Up front, I must apologize about this. The issue two months ago, ‘X-Factor’ #224.1 (I don’t get the “.1”), is actually a much better jumping on point. Alas, we were neck deep in DC’s New 52 launch and had to devote all our coverage to that. But, you can probably find that and issue #225 for cover price so go grab those before reading this one.
‘X-Factor’ is one of the best ensemble books out there right now. It’s has an ‘X’ in the title, but it occupies its own space, and doesn’t tie directly into the various ‘X-Men’ books. Jamie Maddrox, Multiple Man, runs X-Factor Investigations, basically a private eye firm, employing his teammates, Banshee (formerly Syrin), Guido (Strong Guy), Longshot, Layla Miller, Richter, Shatterstar, Monet St. Croix (“M”) and Wolfsbane. Two issues ago, Maddrox visited his childhood farm, where after his parents’ deaths, he continued to live in hiding in the barn, using his duplicates to maintain the farm at night. The house was now owned by a single mother, Sally Rowland and her young son. While the rest of X-Factor battles a supernatural menace in town, Maddrox talks to the mother and son, telling them about his past and all about his teammates. He leaves his business card with her and departs. Then Sally is killed, the message “B.B. sez u should have hid better,” is scrawled in blood on the wall. The son is missing. The authorities find Maddrox’s card and call him in. Longshot uses his powers on Sally’s body which comes to life, possessed by a force that identifies itself as “B.B.” and warns the heroes not to interfere.
A new plot line is introduced this issue as two gangs in Los Angeles, one Latino, the other African American, are all found dead with what appear to be rope marks on their necks. X-Factor, both in Kansas and L.A. are working on the Rowland case, when they aren’t struggling with their sexual urges or feeling inadequate or fighting. (It’s what they do.) They finally turn up a lead, thanks to Pip the Troll and scour L.A. looking for Sally’s ex-husband who it turns out is a demonically powered criminal named The Hangman and is responsible for the gang killings. The team splits up and searches for him, when they aren’t busy struggling with their sexual urges or feeling inadequate or fighting. (Told ya.) They find Hangman (well, he actually finds them), they fight in grand super hero style, but it turns out Hangman isn’t responsible for Sally’s death. The true culprit is someone much, much more dangerous!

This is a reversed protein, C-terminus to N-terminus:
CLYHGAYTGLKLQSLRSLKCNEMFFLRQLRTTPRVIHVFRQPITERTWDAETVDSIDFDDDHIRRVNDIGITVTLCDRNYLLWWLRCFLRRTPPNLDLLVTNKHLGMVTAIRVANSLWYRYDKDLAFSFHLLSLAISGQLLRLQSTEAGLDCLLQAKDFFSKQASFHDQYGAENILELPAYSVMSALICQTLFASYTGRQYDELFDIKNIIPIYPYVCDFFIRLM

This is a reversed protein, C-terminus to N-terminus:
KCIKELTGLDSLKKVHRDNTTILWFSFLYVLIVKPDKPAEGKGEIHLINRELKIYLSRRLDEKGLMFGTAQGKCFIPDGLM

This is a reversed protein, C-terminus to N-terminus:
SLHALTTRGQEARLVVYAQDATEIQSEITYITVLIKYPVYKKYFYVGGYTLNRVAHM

The story is tense, broken up by the soap operatic melodrama this team is so well known for. Three issues back, Wolfsbane gave birth to a demon baby. Before that, Guido died and came back. Banshee confronts Monet for hiding her Muslim beliefs. Monet takes a mean jab at Banshee. Shatterstar and Richter are gay lovers, but Shatterstar hooked up with Layla, while Richter was powerless. Now that Richter has his powers back and is a more active member of the team, this is causing problems as Shatterstar still wants to hook up with Layla. This team needs it’s own live action show on the CW! Or a “reality show” on Bravo!
Peter David is an old hand at this, having written this team back in the 90s for a lengthy and well-beloved run. He understands that while ostensibly, fans read comics for the good versus evil battles, it’s the soap opera qualities that keep people coming back and he shovels that on with a bulldozer! I mean that in a good way! He doesn’t stick to trite drama, he dives right into the crazy pool! This isn’t a super team, it’s a train wreck! And it’s addicting!
I wish I was as enthusiastic about the art. Not that it’s bad or anything, it just doesn’t set me on fire. It’s perfectly fine. The story telling is strong, if not dynamic. The angles and proportion and everything is… fine. I can’t criticize it one bit! It’s just not my favorite. Actually, I think I know what it is and it makes me sound super shallow, but his characters just aren’t very attractive. Don’t get me wrong, “ugly” art has its place, in horror or supernatural books or even gritty regular super hero books. There’s certainly a dark element to this book, but it doesn’t come close to say ‘Animal Man’ or ‘Frankenstein’ territory, so I feel like maybe something cleaner and more polished would work better. But like I said, it’s fine. It’s certainly not a deal-breaker, but it’s not quite my cup of tea.
Verdict: Buy (after you buy #224.1 and #225)
Written by Peter David
Art by Leonard Kirk
Cover by David Yardin